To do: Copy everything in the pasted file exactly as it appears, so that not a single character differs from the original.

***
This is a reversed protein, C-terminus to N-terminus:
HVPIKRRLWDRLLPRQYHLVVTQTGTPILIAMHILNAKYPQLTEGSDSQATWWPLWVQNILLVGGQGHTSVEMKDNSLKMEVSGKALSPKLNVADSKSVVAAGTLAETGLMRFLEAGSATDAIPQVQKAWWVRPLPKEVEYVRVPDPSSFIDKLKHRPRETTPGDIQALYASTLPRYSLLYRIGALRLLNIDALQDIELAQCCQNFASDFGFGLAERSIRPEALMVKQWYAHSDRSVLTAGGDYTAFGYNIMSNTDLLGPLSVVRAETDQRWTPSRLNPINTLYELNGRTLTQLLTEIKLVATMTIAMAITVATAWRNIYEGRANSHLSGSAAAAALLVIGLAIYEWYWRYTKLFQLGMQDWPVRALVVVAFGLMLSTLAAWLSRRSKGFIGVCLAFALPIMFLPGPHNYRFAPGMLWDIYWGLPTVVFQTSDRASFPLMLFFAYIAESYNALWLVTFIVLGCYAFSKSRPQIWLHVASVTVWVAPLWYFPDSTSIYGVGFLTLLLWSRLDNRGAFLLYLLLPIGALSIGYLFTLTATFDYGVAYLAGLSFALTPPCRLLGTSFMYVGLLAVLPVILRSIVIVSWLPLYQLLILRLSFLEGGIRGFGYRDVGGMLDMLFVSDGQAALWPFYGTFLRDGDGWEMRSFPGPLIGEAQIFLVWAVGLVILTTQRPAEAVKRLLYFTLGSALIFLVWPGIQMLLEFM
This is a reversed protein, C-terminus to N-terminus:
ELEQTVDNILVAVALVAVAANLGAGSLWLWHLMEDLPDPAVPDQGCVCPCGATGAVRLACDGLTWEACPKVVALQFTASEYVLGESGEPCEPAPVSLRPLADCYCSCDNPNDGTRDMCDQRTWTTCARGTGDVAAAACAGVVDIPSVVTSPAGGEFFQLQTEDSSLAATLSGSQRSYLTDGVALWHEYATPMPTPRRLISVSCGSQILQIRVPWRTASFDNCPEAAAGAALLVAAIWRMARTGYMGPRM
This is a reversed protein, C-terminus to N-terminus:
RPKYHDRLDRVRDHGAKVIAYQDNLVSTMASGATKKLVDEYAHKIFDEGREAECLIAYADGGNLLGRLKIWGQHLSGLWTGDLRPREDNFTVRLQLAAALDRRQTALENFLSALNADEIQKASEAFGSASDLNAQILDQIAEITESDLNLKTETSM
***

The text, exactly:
This is a reversed protein, C-terminus to N-terminus:
HVPIKRRLWDRLLPRQYHLVVTQTGTPILIAMHILNAKYPQLTEGSDSQATWWPLWVQNILLVGGQGHTSVEMKDNSLKMEVSGKALSPKLNVADSKSVVAAGTLAETGLMRFLEAGSATDAIPQVQKAWWVRPLPKEVEYVRVPDPSSFIDKLKHRPRETTPGDIQALYASTLPRYSLLYRIGALRLLNIDALQDIELAQCCQNFASDFGFGLAERSIRPEALMVKQWYAHSDRSVLTAGGDYTAFGYNIMSNTDLLGPLSVVRAETDQRWTPSRLNPINTLYELNGRTLTQLLTEIKLVATMTIAMAITVATAWRNIYEGRANSHLSGSAAAAALLVIGLAIYEWYWRYTKLFQLGMQDWPVRALVVVAFGLMLSTLAAWLSRRSKGFIGVCLAFALPIMFLPGPHNYRFAPGMLWDIYWGLPTVVFQTSDRASFPLMLFFAYIAESYNALWLVTFIVLGCYAFSKSRPQIWLHVASVTVWVAPLWYFPDSTSIYGVGFLTLLLWSRLDNRGAFLLYLLLPIGALSIGYLFTLTATFDYGVAYLAGLSFALTPPCRLLGTSFMYVGLLAVLPVILRSIVIVSWLPLYQLLILRLSFLEGGIRGFGYRDVGGMLDMLFVSDGQAALWPFYGTFLRDGDGWEMRSFPGPLIGEAQIFLVWAVGLVILTTQRPAEAVKRLLYFTLGSALIFLVWPGIQMLLEFM
This is a reversed protein, C-terminus to N-terminus:
ELEQTVDNILVAVALVAVAANLGAGSLWLWHLMEDLPDPAVPDQGCVCPCGATGAVRLACDGLTWEACPKVVALQFTASEYVLGESGEPCEPAPVSLRPLADCYCSCDNPNDGTRDMCDQRTWTTCARGTGDVAAAACAGVVDIPSVVTSPAGGEFFQLQTEDSSLAATLSGSQRSYLTDGVALWHEYATPMPTPRRLISVSCGSQILQIRVPWRTASFDNCPEAAAGAALLVAAIWRMARTGYMGPRM
This is a reversed protein, C-terminus to N-terminus:
RPKYHDRLDRVRDHGAKVIAYQDNLVSTMASGATKKLVDEYAHKIFDEGREAECLIAYADGGNLLGRLKIWGQHLSGLWTGDLRPREDNFTVRLQLAAALDRRQTALENFLSALNADEIQKASEAFGSASDLNAQILDQIAEITESDLNLKTETSM